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Clin Ophthalmol. 2018 Nov 28;12:2451-2457. doi: 10.2147/OPTH.S185027. eCollection 2018.

Latanoprost with high precision, piezo-print microdose delivery for IOP lowering: clinical results of the PG21 study of 0.4 µg daily microdose.

Author information

1
Department of Ophthalmology, Harvard Medical School, Cambridge, MA, USA.
2
Department of Ophthalmology, University of California San Francisco, San Francisco, CA, USA.
3
Department of Ophthalmology, University of California San Diego, San Diego, CA, USA.
4
Department of Ophthalmology, Mount Sinai School of Medicine, New York, NY, USA.
5
Eyenovia Incorporated, New York, NY, USA, tianchul@yahoo.com.
6
Department of Ophthalmology, New York Eye and Ear Infirmary, Mount Sinai Medical School, New York, NY, USA, tianchul@yahoo.com.

Abstract

Background:

Topical high-precision piezo-print delivery of microdoses of latanoprost achieved significant IOP reduction consistent with the eyedropper effect but with a 75% reduced exposure to drugs and preservatives. Prostaglandin analogs are a mainstay glaucoma therapy. However, conventional eyedroppers deliver 30-50 µL drops that greatly exceed the physiologic 7-µL ocular tear film capacity. Eyedropper overdosing floods the eye with excess drug compounds and preservatives, resulting in ocular surface toxicity, periorbitopathy, and other well-characterized ocular side effects. Piezoelectric high-precision microdosing provides targeted delivery that can reduce exposure to both drug and preservatives compared to conventional eyedropper delivery, with the potential to deliver similar biologic effect.

Methods:

Both eyes (N=60) of 30 healthy volunteers received single 8-µL microdoses of 0.005% latanoprost (0.4 µg; µRx-latanoprost) on the morning of Days 1 and 2 using a high-precision, piezo-print horizontal delivery system. Diurnal IOP was measured before and 2 days after microdosing. Main efficacy outcomes were diurnal IOP change after µRx-latanoprost microdosing and accurate microdosing success rates, and the primary safety outcome was adverse event (AE) incidence.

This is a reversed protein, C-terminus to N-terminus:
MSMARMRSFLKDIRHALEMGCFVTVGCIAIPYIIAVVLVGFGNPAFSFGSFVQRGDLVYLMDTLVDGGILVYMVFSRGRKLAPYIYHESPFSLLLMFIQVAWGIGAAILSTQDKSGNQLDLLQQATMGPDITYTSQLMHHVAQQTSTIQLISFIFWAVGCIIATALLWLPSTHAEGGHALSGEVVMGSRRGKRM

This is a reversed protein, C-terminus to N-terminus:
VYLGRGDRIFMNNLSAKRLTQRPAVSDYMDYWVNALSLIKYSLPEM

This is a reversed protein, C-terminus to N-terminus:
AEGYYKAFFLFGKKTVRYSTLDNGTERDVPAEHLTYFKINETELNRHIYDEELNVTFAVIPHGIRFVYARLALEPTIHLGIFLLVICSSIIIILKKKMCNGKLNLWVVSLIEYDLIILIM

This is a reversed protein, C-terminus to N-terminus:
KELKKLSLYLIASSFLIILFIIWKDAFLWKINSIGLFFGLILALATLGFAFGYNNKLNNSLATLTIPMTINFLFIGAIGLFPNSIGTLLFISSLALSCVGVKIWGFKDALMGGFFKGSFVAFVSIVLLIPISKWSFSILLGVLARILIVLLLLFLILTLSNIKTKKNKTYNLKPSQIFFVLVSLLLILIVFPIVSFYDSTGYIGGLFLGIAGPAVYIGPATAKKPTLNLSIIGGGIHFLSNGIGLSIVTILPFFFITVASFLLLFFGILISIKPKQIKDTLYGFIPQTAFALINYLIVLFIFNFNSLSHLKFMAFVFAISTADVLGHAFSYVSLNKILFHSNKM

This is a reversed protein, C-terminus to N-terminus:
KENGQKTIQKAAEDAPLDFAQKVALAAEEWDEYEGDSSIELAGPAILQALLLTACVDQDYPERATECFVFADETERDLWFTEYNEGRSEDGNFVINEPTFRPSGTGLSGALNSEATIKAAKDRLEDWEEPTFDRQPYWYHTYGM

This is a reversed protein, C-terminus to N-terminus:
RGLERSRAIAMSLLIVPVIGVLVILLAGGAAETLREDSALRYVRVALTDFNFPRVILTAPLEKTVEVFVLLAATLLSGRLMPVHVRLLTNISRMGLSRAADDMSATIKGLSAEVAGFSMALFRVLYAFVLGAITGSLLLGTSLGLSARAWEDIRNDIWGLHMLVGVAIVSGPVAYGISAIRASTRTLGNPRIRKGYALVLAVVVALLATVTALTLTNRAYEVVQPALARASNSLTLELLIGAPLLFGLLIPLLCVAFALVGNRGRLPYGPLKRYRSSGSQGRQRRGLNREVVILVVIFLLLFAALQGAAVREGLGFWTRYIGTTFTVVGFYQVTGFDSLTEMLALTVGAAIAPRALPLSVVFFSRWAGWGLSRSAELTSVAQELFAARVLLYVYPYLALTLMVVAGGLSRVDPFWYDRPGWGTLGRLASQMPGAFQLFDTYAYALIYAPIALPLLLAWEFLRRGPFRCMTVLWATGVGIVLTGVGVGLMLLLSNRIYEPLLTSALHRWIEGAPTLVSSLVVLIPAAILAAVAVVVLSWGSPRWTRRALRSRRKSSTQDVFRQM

Results:

µRx-latanoprost reduced baseline IOP by 26% and 30% at 1 and 2 days postadministration, respectively. Successful topical dosing was achieved in 100% of technician-assisted deliveries. All patients successfully self-administered microdoses after receiving training. Microdose administration was well tolerated and did not result in any AEs.

Conclusion:

Microdosing of 0.4 µg of µRx-latanoprost achieved significant IOP reduction. Lower ocular exposure with topical prostaglandin analog microdosing can enable new therapeutic opportunities for optimizing glaucoma treatment. Microdosing may also be beneficial in reducing ocular side effects associated with excessive drug product and preservatives often used to treat chronic ocular diseases such as glaucoma.

KEYWORDS:

IOP; IOP lowering; Optejet; glaucoma; latanoprost; microdosing; ocular drug delivery; piezo-ejection system; self-administration; usability

Conflict of interest statement

Disclosure The authors do not have any conflicting relationships with the study site in Panama. Dr Ianchulev is a chief medical officer of Eyenovia, Inc. Drs Kramm, Pasquale, Lin, Tsai, and Weinreb are clinical consultants/advisors for Eyenovia, Inc. The authors report no other conflicts of interest in this work.

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